The Various Deaths of Bob Marley
By Karla Fetrow
The Premature Hippie Rumor
Every little thing was supposed to be alright. This was the contention of the early flower children turned reggae followers, who changed their rapid four/four dancing feet to controlled back and forth swaying. Rock and roll was struggling between a classical rendition that threatened to become the new Bach of musical expression, and the rising sound of punk and hard metal. Disco was on the upswing and rock and roll shuffled off quietly into a corner of long-term favorites, the comforts of their familiar sound, and a faint nostalgia.
Reggae was the new sound to fill the void of faltering creativity. Bob Marley began as a cult for the knowledgeable globe trotter, and as an exciting new dimension for rock music fans craving something fresh and original. Marley made you believe we could all get together.
Those were unusual days; post Vietnam, a feeling that love could endure, but with Latin American conflicts murmuring ever-louder on the horizon. Bob Marley didn’t bring the conflict home in his music. His message was one of history, of pride in his people, and of simplicity in its purest and most modest form. But the conflict came to him.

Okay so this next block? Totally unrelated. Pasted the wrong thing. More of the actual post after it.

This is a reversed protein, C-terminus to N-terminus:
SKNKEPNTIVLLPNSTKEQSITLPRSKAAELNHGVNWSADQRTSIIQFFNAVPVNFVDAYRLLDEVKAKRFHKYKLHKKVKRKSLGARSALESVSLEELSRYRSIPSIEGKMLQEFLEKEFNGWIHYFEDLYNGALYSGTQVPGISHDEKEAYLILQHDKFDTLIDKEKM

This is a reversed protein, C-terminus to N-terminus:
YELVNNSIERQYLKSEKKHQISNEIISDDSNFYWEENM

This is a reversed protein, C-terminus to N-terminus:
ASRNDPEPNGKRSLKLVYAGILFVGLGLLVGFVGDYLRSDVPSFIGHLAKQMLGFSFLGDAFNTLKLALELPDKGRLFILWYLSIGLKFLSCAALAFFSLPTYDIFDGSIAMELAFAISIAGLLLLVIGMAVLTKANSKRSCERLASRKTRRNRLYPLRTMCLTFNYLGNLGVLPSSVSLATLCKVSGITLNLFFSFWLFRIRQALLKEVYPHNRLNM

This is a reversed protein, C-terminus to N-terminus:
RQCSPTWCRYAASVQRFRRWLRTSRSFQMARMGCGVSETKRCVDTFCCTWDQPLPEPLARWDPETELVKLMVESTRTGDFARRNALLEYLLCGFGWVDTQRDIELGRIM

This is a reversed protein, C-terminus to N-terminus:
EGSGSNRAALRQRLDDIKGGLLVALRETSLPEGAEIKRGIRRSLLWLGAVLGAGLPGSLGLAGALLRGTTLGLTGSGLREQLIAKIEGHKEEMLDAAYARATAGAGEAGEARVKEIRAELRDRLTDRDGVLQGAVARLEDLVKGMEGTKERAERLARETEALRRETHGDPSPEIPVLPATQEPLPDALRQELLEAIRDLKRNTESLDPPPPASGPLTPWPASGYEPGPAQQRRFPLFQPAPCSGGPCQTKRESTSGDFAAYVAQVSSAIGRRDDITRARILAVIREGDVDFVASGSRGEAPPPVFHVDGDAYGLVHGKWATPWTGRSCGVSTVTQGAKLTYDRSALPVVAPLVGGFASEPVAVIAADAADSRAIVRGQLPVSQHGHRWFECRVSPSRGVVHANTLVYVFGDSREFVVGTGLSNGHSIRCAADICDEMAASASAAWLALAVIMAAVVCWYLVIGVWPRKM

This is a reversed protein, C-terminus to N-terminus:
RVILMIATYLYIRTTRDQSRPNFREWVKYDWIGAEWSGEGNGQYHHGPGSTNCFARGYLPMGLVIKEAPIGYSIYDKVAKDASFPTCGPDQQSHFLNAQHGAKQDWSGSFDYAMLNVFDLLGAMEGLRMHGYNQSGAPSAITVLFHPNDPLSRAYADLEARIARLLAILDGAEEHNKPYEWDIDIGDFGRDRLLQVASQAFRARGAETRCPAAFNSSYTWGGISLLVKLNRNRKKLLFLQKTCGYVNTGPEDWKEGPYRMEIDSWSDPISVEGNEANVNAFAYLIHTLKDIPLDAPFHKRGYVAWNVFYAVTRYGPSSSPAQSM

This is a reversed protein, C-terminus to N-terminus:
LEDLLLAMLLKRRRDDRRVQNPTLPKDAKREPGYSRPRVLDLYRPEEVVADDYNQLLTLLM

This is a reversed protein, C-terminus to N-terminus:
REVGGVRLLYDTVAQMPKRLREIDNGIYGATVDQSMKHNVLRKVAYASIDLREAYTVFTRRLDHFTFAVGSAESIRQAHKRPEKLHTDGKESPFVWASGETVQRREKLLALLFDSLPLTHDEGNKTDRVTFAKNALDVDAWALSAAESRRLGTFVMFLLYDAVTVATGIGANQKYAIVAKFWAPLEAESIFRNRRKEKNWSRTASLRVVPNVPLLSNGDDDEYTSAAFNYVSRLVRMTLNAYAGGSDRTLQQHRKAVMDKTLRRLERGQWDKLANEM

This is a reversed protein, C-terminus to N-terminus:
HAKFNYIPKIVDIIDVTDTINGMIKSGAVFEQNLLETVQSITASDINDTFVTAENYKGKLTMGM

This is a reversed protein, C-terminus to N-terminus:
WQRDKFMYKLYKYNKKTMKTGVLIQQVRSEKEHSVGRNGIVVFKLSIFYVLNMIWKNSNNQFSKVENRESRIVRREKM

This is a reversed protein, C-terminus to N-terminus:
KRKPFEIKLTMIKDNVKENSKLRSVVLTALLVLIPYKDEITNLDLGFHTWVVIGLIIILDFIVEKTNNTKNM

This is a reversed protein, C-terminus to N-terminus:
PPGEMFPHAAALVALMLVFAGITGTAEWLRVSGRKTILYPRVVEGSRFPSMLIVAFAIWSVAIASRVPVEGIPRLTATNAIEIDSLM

The accounts of how Marley died are so varied and confusing, it’s become difficult to state, “this is the absolute truth.” One of the earliest accounts began circulating in 1979, when reggae enthusiasts were told he had been assassinated in Africa while giving a concert.
Later accounts give a far different story. According to the official story, an assassination attempt was made on his life in 1976. A 2006 Guardian report stated that he had become vulnerable in Jamaica where the opposing political parties saw his internationally known face as an important lever for their own popularity, if they could get Marley to endorse them.
Marley’s politics, however, had very little to do with political powers endeavoring to overcome each other at gunpoint. In his words and his deeds, his preferences shifted toward a socialist ideal. He used his home as a safe-house for youth caught up in the turmoil of the warring factions. He was generous in assisting the poor.